Pakistani Rupee (PKR) - Average Annual Exchange Rate For 1 USD 104.77105.46121.82136.50158.24

Source: World Bank - Latest available data.

 

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Foreign Trade

The share of foreign trade in Pakistan's GDP continues to be low, at 29% (World Bank, latest data available). Despite economic and political difficulties, Pakistan has taken steps to liberalise its trade and investment framework as part of commitments made with the WTO, IMF and the World Bank. Textile products accounted by far for the largest share of exports (around 60%, mostly comprising linen, clothing and cotton), followed by rice (9.4%). In regards to imports, the largest item was petroleum products, followed by palm oil, telephones and ferrous waste (Comtrade).

The United States is the top destination for Pakistani exports (18.6%, mainly textile), followed by China (8.4%), the United Kingdom (7.8%), and Germany (6.3%). China is by far the largest supplier of goods and services in Pakistan (27.3%), followed by the United Arab Emirates (9.8%), the United States (5.6%), Indonesia (5.3%), and Saudi Arabia (4.1%). The free trade agreement (FTA) with China has been detrimental to Pakistani manufacturing exports, which have declined continuously in recent years, and local businesses worry the completion of China–Pakistan Economic Corridor would further increase the share of Chinese products in the domestic market. As talks with the GCC stalled, Pakistan is now pursuing individual trade agreements with Saudi, the UAE and Oman. Moreover, Pakistan and Qatar have agreed in principle on a preferential trade agreement (PTA) and a free trade agreement (FTA) to enhance bilateral trade.

Pakistan's trade structure has been structurally in deficit, with exports remaining sluggish on the back of low global demand for Pakistani crops. Imports of goods reached USD 45.8 billion in 2020, while exports were only USD 21.9 billion. Concerning the trade of services, imports were USD 7.3 billion, whereas exports amounted to USD 4.3 billion. Overall imports decreased at a faster pace than exports, resulting in a reduced trade deficit of 7.4% of GDO (from 10.1% one year earlier – World Bank). The latest figures from the Bureau of Statistics show that in the first six months of FY2022 (Jul-Dec 2021), exports of goods reached USD 15.1 billion (+24.9% y-o-y), against USD 40.6 billion of imports (+66.2% y-o-y, driven by rising global fuel and food prices and purchases of COVID-19 vaccines).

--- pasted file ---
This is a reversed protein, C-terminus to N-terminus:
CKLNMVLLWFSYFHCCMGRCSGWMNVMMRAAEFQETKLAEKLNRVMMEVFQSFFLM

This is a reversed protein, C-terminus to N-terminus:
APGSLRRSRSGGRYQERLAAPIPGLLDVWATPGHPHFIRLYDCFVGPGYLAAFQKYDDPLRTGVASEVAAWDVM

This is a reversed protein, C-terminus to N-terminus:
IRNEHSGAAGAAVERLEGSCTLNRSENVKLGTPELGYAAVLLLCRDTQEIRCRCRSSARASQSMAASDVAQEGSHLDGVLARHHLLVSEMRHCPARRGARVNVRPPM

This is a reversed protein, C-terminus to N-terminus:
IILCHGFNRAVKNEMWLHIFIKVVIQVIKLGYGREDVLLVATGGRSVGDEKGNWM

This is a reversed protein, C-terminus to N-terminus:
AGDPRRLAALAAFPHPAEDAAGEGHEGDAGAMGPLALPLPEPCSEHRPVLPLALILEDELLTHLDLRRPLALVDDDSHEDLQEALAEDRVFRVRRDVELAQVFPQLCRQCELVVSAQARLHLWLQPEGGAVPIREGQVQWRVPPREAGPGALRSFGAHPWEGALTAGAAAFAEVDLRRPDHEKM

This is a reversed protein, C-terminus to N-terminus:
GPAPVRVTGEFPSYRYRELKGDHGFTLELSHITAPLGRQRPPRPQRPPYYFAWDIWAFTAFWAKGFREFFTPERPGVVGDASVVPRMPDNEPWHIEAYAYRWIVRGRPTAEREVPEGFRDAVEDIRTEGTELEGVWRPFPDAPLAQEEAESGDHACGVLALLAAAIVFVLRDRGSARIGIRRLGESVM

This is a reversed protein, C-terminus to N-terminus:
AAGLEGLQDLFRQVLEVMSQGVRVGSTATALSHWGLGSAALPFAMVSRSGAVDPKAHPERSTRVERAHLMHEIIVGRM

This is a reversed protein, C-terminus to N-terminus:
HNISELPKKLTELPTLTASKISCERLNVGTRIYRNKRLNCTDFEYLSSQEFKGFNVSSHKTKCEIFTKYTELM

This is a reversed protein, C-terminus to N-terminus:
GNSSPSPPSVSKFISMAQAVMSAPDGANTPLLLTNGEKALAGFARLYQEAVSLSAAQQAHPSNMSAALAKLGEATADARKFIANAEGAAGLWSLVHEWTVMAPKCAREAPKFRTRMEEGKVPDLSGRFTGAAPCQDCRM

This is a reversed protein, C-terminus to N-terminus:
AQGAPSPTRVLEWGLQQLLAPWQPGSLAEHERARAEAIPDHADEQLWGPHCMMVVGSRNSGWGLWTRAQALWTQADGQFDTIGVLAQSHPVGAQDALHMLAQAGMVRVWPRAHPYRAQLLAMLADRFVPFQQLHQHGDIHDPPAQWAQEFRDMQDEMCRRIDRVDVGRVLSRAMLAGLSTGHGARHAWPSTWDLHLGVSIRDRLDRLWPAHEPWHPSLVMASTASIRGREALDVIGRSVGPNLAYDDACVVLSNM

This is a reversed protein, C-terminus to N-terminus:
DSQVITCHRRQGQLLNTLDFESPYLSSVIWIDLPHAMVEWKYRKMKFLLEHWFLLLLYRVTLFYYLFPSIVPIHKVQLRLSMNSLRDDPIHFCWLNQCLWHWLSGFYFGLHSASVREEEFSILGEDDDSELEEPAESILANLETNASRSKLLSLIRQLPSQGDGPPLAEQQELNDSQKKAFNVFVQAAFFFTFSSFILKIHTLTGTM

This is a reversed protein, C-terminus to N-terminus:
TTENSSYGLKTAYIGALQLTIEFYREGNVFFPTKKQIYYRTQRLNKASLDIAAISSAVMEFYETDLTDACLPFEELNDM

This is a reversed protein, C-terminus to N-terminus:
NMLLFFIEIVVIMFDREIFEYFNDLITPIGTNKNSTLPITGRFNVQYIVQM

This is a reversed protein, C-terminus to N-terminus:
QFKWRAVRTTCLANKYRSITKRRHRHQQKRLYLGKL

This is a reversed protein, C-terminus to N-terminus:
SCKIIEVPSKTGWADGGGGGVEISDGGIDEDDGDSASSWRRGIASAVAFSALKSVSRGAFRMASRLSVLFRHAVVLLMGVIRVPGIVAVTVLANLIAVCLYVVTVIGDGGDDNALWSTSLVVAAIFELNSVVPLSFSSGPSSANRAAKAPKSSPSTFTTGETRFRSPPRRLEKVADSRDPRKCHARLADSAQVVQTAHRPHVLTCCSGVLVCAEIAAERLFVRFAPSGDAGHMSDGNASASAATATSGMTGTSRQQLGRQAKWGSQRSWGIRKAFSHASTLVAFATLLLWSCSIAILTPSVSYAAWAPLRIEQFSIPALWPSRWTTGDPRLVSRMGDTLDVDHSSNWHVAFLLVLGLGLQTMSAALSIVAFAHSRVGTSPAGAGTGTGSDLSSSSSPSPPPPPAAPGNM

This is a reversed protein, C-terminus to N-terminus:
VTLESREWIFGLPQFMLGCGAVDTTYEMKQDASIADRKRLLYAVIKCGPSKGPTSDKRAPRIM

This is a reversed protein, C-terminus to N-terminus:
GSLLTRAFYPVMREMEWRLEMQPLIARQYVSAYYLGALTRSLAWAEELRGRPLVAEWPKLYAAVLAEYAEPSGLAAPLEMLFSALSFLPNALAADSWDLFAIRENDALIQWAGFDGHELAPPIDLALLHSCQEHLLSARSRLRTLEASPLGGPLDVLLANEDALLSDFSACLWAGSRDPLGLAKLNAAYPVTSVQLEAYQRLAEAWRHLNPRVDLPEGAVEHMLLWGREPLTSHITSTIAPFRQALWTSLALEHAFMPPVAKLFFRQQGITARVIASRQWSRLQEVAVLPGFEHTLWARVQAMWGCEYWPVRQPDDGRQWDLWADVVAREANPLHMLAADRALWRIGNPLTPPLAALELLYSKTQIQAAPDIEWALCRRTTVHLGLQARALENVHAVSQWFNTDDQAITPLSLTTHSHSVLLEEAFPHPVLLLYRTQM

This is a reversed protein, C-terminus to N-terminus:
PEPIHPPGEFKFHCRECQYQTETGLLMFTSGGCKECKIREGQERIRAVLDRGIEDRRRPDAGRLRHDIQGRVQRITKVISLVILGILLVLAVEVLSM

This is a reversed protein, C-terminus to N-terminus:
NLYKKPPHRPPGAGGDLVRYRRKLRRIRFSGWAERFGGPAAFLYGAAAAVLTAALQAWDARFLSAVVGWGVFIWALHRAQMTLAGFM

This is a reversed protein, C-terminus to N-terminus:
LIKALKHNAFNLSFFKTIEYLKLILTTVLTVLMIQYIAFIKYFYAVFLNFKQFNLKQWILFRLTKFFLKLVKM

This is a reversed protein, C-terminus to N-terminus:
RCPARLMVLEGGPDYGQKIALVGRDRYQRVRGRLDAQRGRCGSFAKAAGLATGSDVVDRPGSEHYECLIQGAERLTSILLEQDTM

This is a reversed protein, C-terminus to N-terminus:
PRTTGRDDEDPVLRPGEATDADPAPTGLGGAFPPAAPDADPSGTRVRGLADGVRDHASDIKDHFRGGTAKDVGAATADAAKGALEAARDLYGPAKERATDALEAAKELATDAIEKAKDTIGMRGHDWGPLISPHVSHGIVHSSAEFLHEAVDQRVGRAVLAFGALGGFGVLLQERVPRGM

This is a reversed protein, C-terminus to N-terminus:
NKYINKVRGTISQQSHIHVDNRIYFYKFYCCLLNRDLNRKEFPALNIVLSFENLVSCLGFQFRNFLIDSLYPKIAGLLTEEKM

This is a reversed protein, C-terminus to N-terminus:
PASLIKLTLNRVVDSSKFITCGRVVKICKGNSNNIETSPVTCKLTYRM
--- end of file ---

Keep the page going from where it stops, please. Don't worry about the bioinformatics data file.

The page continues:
Foreign Trade Values 20162017201820192020
Imports of Goods (million USD) 47,15557,74660,07850,33245,804
Exports of Goods (million USD) 20,43521,72523,42523,32921,961
Imports of Services (million USD) 7,9539,85811,1309,7247,306
Exports of Services (million USD) 4,9493,9144,6954,6564,378

Source: World Trade Organisation (WTO) ; Latest available data

Foreign Trade Indicators 20162017201820192020
Foreign Trade (in % of GDP) 25.325.929.030.426.2
Trade Balance (million USD) -20,380-29,594-31,911-22,881-21,589
Trade Balance (Including Service) (million USD) -25,037-35,007-37,648-27,306-23,779
Imports of Goods and Services (Annual % Change) 16.021.217.64.3-11.1
Exports of Goods and Services (Annual % Change) -1.6-0.612.714.51.6
Imports of Goods and Services (in % of GDP) 16.217.620.120.316.6
Exports of Goods and Services (in % of GDP) 9.18.39.010.19.6

Source: World Bank ; Latest available data

Foreign Trade Forecasts 20212022 (e)2023 (e)2024 (e)2025 (e)
Volume of exports of goods and services (Annual % change) 9.27.28.59.43.4
Volume of imports of goods and services (Annual % change) 4.7-5.98.38.65.5

Source: IMF, World Economic Outlook ; Latest available data

Note: (e) Estimated Data

 
International Economic Cooperation
Pakistan does not belong to any Customs Union.

It is a member of the South Asian Association for Regional Cooperation (SAARC)

Pakistan has signed Bilateral Investment Treaties (BITs) with nearly 40 countries. It has also signed ‘Double Taxation Agreements’ with nearly 50 countries.

The country has signed a trade agreement with 21 other countries in the São Paulo Round of the Global System of Trade Preferences among Developing Countries (GSTP).

For more details, visit:

Pakistani Government

Pakistani state

Federal Board of Revenue

 

Main Partner Countries

Main Customers
(% of Exports)
2020
United States 18.6%
China 8.4%
United Kingdom 7.8%
Germany 6.3%
United Arab Emirates 4.9%
See More Countries 54.0%
Main Suppliers
(% of Imports)
2020
China 27.3%
United Arab Emirates 9.8%
United States 5.6%
Indonesia 5.3%
Saudi Arabia 4.1%
See More Countries 47.9%

Source: Comtrade, Latest Available Data

 

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Political Outline

Current Political Leaders
President: Arif ALVI (since 9 September 2018)
Prime Minister: Imran KHAN (since 18 August 2018)
Next Election Dates
Presidential: 2023
Senate: March 2024
National Assembly: July 2023
Main Political Parties
Pakistan has a multi-party system in which no party has a chance of gaining power alone, and parties work with each other to form coalition governments to direct the National Assembly. Political alliances in Pakistan shift very frequently. Some of the major political parties in the country are:

- Pakistan Peoples Party Parliamentarians (PPPP): a mainstream political party derived out of Pakistan People's Party
- Pakistan Tehreek-e-Insaf (PTI): centre-left
- Muttahida Qaumi Movement (MQM): self-proclaimed liberal